Mar 222020
 
Ubiquiti UniFi US-48 Switch, UniFi nanoHD Wireless AP, 2 x UF-RJ45-10G SFP+ Modules

So you’ve purchased some Ubiquiti UniFi hardware… You have configured it, possibly even changed your management VLAN. Now it’s time to get production ready.

When you start getting in to complicated setups with VLANs, multiple subnets, etc… Planning your UniFi deployment can get tricky.

I’ve had numerous readers reach out after reading my Ubiquiti UniFi Review and ask questions about their UniFi adoption issues, as well as what the best method is.

I regularly see IT professionals adopting via SSH or the mobile app, however in best practice and large deployments you want this to be automated and require as little human intervention as possible.

All an IT administrator should have to do is connect the device to the network and see it in the UniFi Controller. This should apply to the most simplistic, as well as the most advanced deployments.

Design

If you’re using multiple subnets and multiple VLANs, you need to make sure that when a new UniFi device (such as an Access Point or Switch) is connected, that the following two things occur:

  1. It can get an IP address from a DHCP Server
  2. It can reach out to a UniFi controller (we’ll get in to this more in a bit)

In more complicated environments, your UniFi controller may be sitting on a different VLAN and you may also have your management VLAN on a different VLAN as well (where your UniFi devices reside after adoption).

My Environment

Screenshot of 1 UniFi Switch and 2 UniFi NanoHD's adopted in the UniFi Controller
UniFi Devices Adopted in the UniFi Controller

In my environment, the following is true:

  • No devices except a DHCP/DNS server and firewall/router sit on the untagged VLAN of 1.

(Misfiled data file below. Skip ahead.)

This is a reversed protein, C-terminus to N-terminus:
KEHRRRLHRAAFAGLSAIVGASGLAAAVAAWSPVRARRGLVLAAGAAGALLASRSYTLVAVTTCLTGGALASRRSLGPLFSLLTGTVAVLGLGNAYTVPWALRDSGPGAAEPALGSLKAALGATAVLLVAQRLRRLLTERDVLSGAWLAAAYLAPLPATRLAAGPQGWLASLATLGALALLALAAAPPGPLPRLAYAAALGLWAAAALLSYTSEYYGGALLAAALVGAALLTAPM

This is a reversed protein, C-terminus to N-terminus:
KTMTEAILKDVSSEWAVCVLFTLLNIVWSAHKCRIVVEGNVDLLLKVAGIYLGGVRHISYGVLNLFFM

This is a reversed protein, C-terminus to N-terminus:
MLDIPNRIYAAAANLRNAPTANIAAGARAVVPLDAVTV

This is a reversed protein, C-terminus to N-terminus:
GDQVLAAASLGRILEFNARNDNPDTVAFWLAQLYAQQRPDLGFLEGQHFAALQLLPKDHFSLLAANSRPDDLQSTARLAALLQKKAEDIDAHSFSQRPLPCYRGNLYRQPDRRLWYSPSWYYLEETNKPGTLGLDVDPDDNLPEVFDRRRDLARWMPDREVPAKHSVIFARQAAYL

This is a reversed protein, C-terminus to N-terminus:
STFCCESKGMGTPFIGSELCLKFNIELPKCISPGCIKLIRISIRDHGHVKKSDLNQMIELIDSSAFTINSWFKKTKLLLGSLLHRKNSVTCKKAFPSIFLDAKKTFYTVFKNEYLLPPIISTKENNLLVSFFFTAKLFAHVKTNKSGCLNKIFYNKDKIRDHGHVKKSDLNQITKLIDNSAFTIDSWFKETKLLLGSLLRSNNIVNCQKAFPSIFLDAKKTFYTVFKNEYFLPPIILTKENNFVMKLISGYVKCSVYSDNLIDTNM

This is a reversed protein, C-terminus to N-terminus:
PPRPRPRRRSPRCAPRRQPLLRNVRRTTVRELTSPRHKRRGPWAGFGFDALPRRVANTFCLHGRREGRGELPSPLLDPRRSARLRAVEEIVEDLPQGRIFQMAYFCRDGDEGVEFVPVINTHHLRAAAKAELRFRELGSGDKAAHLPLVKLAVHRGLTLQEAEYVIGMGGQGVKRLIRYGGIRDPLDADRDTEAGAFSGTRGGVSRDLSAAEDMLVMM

• My UniFi devices (including controller, Access Points, and switches) have a separate dedicated management VLAN.

The purpose of having an untagged VLAN of 1 is to allow provisioning of devices that self or auto provision. This network is an isolated network that is heavily controlled via the router and firewall that is running IPS (Intrusion Prevention System) and strict firewall rules.

Normally I wouldn’t even have anything on the untagged VLAN of 1, however a provisioning network is needed. For example when you plug in a UniFi NanoHD, or a UniFi Switch, it’ll grab an IP on the untagged VLAN of 1, and look for a controller to present itself to for adoption.

Best Adoption Method

No matter how simple or complex the environment is I always recommend using the DNS method of adoption.

Most networks have DHCP and DNS, whether it’s for workstations, servers, or IT infrastructure. It’s extremely easy to setup a DNS Host (A) record or an Alias (CNAME) record of “unifi” and have it point to your UniFi Controller.

If you’re using multiple VLANs and subnets, your network must be fully routable from the untagged VLAN of 1, all the way to your UniFi controller.

I highly recommend putting strict firewall rules in place to only allow communication to the UniFi Controller from the untagged VLAN 1.

Conclusion

Following these practices allow you to simplify your UniFi deployment even on extremely large and complex networks, while not straying from keeping your network secure!

Everything is automated, efficient, and ready to use!

Leave a comment and leave me some feedback!

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